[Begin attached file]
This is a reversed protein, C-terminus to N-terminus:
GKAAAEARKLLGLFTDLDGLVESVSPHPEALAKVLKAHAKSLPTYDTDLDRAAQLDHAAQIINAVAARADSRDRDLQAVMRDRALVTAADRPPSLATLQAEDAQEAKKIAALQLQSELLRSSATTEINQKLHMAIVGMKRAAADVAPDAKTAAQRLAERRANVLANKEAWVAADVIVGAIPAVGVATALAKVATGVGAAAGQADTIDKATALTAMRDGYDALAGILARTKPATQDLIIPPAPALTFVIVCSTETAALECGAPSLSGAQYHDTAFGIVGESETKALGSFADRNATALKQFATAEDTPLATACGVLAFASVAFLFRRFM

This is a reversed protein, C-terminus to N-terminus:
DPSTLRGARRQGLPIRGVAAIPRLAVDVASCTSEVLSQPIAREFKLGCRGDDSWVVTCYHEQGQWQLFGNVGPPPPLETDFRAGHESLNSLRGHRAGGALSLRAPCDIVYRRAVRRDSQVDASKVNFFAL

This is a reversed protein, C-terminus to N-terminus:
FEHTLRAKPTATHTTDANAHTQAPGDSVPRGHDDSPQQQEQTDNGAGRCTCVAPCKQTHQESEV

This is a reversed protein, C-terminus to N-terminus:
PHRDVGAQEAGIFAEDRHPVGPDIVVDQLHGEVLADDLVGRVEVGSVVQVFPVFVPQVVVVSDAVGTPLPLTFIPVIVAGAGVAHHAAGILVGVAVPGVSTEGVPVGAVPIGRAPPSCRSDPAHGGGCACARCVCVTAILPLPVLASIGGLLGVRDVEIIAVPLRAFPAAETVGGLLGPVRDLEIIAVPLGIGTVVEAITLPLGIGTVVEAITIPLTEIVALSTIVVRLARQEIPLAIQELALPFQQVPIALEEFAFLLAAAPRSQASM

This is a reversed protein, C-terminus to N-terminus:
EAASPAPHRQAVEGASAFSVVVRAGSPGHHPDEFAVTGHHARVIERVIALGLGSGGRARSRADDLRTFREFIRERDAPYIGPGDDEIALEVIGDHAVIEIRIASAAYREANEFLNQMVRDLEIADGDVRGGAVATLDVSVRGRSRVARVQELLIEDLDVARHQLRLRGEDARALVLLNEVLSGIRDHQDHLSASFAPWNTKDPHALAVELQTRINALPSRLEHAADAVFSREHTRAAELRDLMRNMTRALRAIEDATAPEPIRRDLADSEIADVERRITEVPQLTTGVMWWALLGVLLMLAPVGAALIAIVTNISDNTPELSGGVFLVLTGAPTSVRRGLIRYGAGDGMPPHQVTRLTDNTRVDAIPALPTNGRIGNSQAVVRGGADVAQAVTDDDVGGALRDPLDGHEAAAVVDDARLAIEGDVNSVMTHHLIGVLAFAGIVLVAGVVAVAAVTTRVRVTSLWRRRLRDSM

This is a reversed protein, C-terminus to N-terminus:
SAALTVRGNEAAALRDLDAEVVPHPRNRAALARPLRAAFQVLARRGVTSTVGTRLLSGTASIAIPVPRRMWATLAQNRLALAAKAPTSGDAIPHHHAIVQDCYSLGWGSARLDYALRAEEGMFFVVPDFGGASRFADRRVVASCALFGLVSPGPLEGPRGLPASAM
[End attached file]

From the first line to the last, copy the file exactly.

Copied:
This is a reversed protein, C-terminus to N-terminus:
GKAAAEARKLLGLFTDLDGLVESVSPHPEALAKVLKAHAKSLPTYDTDLDRAAQLDHAAQIINAVAARADSRDRDLQAVMRDRALVTAADRPPSLATLQAEDAQEAKKIAALQLQSELLRSSATTEINQKLHMAIVGMKRAAADVAPDAKTAAQRLAERRANVLANKEAWVAADVIVGAIPAVGVATALAKVATGVGAAAGQADTIDKATALTAMRDGYDALAGILARTKPATQDLIIPPAPALTFVIVCSTETAALECGAPSLSGAQYHDTAFGIVGESETKALGSFADRNATALKQFATAEDTPLATACGVLAFASVAFLFRRFM

This is a reversed protein, C-terminus to N-terminus:
DPSTLRGARRQGLPIRGVAAIPRLAVDVASCTSEVLSQPIAREFKLGCRGDDSWVVTCYHEQGQWQLFGNVGPPPPLETDFRAGHESLNSLRGHRAGGALSLRAPCDIVYRRAVRRDSQVDASKVNFFAL

This is a reversed protein, C-terminus to N-terminus:
FEHTLRAKPTATHTTDANAHTQAPGDSVPRGHDDSPQQQEQTDNGAGRCTCVAPCKQTHQESEV

This is a reversed protein, C-terminus to N-terminus:
PHRDVGAQEAGIFAEDRHPVGPDIVVDQLHGEVLADDLVGRVEVGSVVQVFPVFVPQVVVVSDAVGTPLPLTFIPVIVAGAGVAHHAAGILVGVAVPGVSTEGVPVGAVPIGRAPPSCRSDPAHGGGCACARCVCVTAILPLPVLASIGGLLGVRDVEIIAVPLRAFPAAETVGGLLGPVRDLEIIAVPLGIGTVVEAITLPLGIGTVVEAITIPLTEIVALSTIVVRLARQEIPLAIQELALPFQQVPIALEEFAFLLAAAPRSQASM

This is a reversed protein, C-terminus to N-terminus:
EAASPAPHRQAVEGASAFSVVVRAGSPGHHPDEFAVTGHHARVIERVIALGLGSGGRARSRADDLRTFREFIRERDAPYIGPGDDEIALEVIGDHAVIEIRIASAAYREANEFLNQMVRDLEIADGDVRGGAVATLDVSVRGRSRVARVQELLIEDLDVARHQLRLRGEDARALVLLNEVLSGIRDHQDHLSASFAPWNTKDPHALAVELQTRINALPSRLEHAADAVFSREHTRAAELRDLMRNMTRALRAIEDATAPEPIRRDLADSEIADVERRITEVPQLTTGVMWWALLGVLLMLAPVGAALIAIVTNISDNTPELSGGVFLVLTGAPTSVRRGLIRYGAGDGMPPHQVTRLTDNTRVDAIPALPTNGRIGNSQAVVRGGADVAQAVTDDDVGGALRDPLDGHEAAAVVDDARLAIEGDVNSVMTHHLIGVLAFAGIVLVAGVVAVAAVTTRVRVTSLWRRRLRDSM

This is a reversed protein, C-terminus to N-terminus:
SAALTVRGNEAAALRDLDAEVVPHPRNRAALARPLRAAFQVLARRGVTSTVGTRLLSGTASIAIPVPRRMWATLAQNRLALAAKAPTSGDAIPHHHAIVQDCYSLGWGSARLDYALRAEEGMFFVVPDFGGASRFADRRVVASCALFGLVSPGPLEGPRGLPASAM